A PAL Parent's Story:
As I remove my co-dependent behavior...

As I remove my co-dependent behaviors… PAL Group is helping me maintain continued growth in my own recovery. Prior to coming to PAL, I had no idea that I needed recovery. Recover from what? I was not the one with the addiction. I always thought that once my loved one was in long-term recovery for his addiction, I would automatically be better. What I know now, is that I do need my own recovery and it takes time and effort. My recovery process involves identifying the unhealthy, codependent behaviors in my life and choosing a different and better way. It is true, that there is a better way for someone like me who was raised in an alcoholic home. Someone who also raised a child with a substance abuse problem can certainly find a better way. PAL is part of my better way.

In my PAL group, there is the reassurance that I am not the only one with these kinds of struggles and am not alone in recovery. I have met others who were brought up in a codependent family and like me, had no clue that it was problematic. It is also true that someone like me can learn new behaviors and apply them. In PAL, I have learned new concepts, such as the difference between care taking and care giving. I have also learned other ways to respond to my addicted loved one. In most cases, addiction exists with the help of a codependent relationship. As I continue to be healthy and remove my codependent behaviors, my loved one’s addiction may be less likely to thrive.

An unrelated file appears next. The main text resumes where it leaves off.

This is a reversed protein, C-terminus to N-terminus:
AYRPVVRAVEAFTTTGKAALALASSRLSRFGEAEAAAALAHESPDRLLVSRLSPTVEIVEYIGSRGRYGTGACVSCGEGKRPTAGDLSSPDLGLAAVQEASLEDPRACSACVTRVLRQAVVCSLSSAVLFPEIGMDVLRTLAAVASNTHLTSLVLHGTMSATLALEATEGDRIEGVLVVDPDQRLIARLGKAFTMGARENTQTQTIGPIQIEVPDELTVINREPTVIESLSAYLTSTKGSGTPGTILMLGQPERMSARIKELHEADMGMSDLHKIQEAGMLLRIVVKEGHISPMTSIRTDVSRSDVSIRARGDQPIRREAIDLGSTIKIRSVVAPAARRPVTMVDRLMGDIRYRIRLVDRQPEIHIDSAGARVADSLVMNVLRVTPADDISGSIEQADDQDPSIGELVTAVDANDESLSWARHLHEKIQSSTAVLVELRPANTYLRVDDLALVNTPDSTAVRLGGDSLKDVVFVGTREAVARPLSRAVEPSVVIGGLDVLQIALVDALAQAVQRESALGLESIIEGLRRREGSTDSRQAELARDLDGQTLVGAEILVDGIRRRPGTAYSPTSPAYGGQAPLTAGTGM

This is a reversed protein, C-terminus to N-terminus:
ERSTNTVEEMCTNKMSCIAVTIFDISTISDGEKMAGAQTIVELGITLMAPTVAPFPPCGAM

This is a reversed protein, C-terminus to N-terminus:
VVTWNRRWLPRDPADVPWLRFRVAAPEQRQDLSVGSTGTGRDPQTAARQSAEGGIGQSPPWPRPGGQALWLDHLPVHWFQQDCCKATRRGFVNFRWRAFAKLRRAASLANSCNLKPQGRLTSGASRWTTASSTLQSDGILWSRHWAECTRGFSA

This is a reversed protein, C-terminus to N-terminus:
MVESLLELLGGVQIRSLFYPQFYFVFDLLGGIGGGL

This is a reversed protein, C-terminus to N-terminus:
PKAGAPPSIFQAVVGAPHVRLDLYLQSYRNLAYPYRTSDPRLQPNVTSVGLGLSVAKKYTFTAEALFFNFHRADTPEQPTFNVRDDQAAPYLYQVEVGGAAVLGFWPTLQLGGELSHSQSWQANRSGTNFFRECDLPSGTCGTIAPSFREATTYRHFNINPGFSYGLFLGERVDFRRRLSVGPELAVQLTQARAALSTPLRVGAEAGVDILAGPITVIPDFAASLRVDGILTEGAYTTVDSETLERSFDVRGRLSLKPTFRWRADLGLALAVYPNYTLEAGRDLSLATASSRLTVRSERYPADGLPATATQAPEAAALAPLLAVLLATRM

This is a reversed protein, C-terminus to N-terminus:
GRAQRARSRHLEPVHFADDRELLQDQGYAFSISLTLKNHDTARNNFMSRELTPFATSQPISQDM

Let us look back on my loved one’s life for a moment. My second child is the loved one struggling with addiction. When I was pregnant with him in 1985, I was diagnosed with an incurable neuromuscular disease. During my treatment and recovery, I was separated from my children for a few weeks. This separation seemed to create some additional anxiety in my then, 13-month-old son. Moving on through his school years, the anxiety issues continued, followed by conflicts with students and teachers. By the age of 15 in 2001, one of his friends shared some prescribed pain medication with my son. He has since told me that he remembers that day well and had an immediate attachment to the feeling that came with taking those pills. His pill problem was brought to light quickly and he was placed in residential treatment.

Read More